# (Optional—more difficult) Consider the Survivor game tree illustrated in Figure 3.11. We might not..

(Optional—more difficult) Consider the Survivor game tree
illustrated in Figure 3.11. We might not have guessed exactly the values Rich
estimated for the various probabilities, so let’s generalize this tree by
considering other possible values. In particular, suppose that the probability
of winning the immunity challenge when Rich chooses Continue is x for Rich, y
for Kelly, and 1 2 x 2 y for Rudy; similarly, the probability of winning when
Rich gives up is z for Kelly and 1 2 z for Rudy. Further, suppose that Rich’s
chance of being picked by the jury is p if he has won immunity and has voted
Rudy off the island; his chance of being picked is q if Kelly has won immunity
and has voted Rudy off the island. Continue to assume that if Rudy wins
immunity, he keeps Rich with probability 1, and that Rudy wins the game with
probability 1 if he ends up in the final two. Note that in the example of
Figure 3.11, we had x 5 0.45, y 5 0.5, z 5 0.9, p 5 0.4, and q 5 0.6. (In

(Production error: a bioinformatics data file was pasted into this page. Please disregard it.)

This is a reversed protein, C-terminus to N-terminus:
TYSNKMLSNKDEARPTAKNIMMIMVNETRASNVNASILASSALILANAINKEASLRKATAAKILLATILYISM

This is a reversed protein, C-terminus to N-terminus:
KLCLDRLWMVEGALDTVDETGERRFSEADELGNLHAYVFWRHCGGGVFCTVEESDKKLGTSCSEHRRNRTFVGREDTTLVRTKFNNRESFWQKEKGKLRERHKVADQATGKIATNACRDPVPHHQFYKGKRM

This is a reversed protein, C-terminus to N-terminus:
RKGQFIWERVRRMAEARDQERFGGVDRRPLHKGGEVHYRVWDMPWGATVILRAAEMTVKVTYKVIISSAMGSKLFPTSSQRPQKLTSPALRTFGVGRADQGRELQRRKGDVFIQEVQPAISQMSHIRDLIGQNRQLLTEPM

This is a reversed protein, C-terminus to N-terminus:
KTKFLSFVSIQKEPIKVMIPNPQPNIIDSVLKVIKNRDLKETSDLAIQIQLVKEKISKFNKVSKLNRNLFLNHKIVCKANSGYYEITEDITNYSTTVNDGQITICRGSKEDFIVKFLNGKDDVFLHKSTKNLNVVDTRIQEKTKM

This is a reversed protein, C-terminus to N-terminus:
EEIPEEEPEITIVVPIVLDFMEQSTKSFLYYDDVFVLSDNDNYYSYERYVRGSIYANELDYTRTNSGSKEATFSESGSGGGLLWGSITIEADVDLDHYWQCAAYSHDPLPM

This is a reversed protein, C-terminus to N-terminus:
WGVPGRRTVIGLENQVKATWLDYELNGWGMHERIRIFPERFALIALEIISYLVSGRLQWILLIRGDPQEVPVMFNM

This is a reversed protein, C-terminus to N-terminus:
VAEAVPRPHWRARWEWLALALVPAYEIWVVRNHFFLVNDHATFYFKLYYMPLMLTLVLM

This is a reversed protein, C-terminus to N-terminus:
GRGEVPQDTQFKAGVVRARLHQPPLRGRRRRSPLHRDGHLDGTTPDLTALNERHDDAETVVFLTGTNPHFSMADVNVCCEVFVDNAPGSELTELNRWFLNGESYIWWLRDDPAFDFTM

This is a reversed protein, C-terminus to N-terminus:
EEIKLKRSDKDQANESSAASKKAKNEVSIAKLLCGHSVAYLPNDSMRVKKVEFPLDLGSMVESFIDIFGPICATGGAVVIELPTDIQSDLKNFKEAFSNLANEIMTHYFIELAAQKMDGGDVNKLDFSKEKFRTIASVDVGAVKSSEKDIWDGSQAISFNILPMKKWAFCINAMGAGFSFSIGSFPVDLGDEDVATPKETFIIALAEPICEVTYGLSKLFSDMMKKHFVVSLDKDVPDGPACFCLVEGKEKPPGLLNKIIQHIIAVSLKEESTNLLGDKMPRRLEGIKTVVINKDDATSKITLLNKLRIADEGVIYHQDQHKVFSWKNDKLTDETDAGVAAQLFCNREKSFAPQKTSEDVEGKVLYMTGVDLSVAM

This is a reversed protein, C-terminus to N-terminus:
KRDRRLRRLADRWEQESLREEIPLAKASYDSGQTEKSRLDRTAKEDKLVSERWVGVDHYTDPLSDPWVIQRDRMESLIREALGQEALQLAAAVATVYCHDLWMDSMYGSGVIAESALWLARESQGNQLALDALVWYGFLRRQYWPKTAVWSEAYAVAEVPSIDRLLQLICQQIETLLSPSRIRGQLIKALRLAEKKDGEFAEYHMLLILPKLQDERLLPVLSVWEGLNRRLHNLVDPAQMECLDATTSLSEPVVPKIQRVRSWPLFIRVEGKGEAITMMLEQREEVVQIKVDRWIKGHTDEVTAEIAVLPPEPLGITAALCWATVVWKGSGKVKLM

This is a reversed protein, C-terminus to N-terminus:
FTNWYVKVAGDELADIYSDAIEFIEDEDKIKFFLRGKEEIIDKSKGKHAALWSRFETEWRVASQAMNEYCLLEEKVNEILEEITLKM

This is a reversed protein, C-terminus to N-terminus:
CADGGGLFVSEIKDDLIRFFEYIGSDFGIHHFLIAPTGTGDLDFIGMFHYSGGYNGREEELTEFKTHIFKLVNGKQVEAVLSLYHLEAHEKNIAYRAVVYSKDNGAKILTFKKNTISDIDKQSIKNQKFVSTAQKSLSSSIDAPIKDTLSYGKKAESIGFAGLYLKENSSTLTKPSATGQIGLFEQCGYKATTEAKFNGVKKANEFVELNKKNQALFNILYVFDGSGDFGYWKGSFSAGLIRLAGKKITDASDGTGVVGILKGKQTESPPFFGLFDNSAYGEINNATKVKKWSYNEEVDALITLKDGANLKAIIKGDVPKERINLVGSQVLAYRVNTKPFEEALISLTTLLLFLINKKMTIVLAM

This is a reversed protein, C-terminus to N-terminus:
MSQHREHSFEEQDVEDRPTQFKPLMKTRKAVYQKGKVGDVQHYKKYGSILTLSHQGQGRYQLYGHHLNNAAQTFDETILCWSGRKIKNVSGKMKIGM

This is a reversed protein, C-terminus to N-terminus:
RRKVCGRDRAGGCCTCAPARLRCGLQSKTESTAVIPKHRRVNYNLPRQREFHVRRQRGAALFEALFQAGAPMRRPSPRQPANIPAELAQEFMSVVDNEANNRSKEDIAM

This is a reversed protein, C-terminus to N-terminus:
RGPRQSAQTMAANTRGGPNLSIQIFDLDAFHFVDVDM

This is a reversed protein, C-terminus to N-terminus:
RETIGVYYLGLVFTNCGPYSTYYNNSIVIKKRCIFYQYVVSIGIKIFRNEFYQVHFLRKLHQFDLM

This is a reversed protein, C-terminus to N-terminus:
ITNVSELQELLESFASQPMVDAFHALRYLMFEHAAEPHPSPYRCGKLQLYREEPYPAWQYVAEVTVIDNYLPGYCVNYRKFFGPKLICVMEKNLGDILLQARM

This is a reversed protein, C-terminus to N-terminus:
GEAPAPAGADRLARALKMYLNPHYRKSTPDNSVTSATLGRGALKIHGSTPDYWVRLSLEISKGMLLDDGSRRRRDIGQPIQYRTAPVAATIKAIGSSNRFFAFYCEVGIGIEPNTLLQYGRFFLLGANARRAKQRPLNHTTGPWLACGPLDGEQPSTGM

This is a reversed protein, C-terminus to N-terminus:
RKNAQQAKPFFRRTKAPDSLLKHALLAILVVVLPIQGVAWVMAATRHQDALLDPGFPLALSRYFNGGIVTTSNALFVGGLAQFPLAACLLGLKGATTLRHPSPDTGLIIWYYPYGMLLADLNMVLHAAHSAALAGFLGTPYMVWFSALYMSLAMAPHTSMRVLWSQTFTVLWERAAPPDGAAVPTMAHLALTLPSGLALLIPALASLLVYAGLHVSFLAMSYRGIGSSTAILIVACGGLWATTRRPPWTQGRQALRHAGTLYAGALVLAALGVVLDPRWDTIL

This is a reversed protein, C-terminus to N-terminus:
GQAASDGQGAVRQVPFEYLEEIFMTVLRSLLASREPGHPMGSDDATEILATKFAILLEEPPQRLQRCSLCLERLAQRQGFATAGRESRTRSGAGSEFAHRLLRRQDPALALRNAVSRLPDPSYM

general, the variables p and q need not sum to 1, though this happened to be
true in Figure 3.11.)

Don't use plagiarized sources. Get Your Custom Essay on
(Optional—more difficult) Consider the Survivor game tree illustrated in Figure 3.11. We might not..
For as low as \$7/Page

(a) Find an algebraic formula, in terms of x, y, z, p,
and q, for the probability that Rich wins the million dollars if he chooses
Continue. (Note: Your formula might not contain all of these variables.)

(b) Find a similar algebraic formula for the probability
that Rich wins the million dollars if he chooses Give Up. (Again, your formula
might not contain all of the variables.)

(c) Use these results to find an algebraic inequality
telling us under what circumstances Rich should choose Give Up.

(d) Suppose all the values are the same as in Figure 3.11
except for z. How high or low could z be so that Rich would still prefer to
Give Up? Explain intuitively why there are some values of z for which Rich is
better off choosing Continue.

(e) Suppose all the values are the same as in Figure 3.11
except for p and q. Assume that since the jury is more likely to choose a
“nice” person who doesn’t vote Rudy off, we should have p. 0.5. q. For what
values of the ratio (pq)should Rich choose Give Up? Explain intuitively
why there are some values of p and q for which Rich is better off choosing
Continue.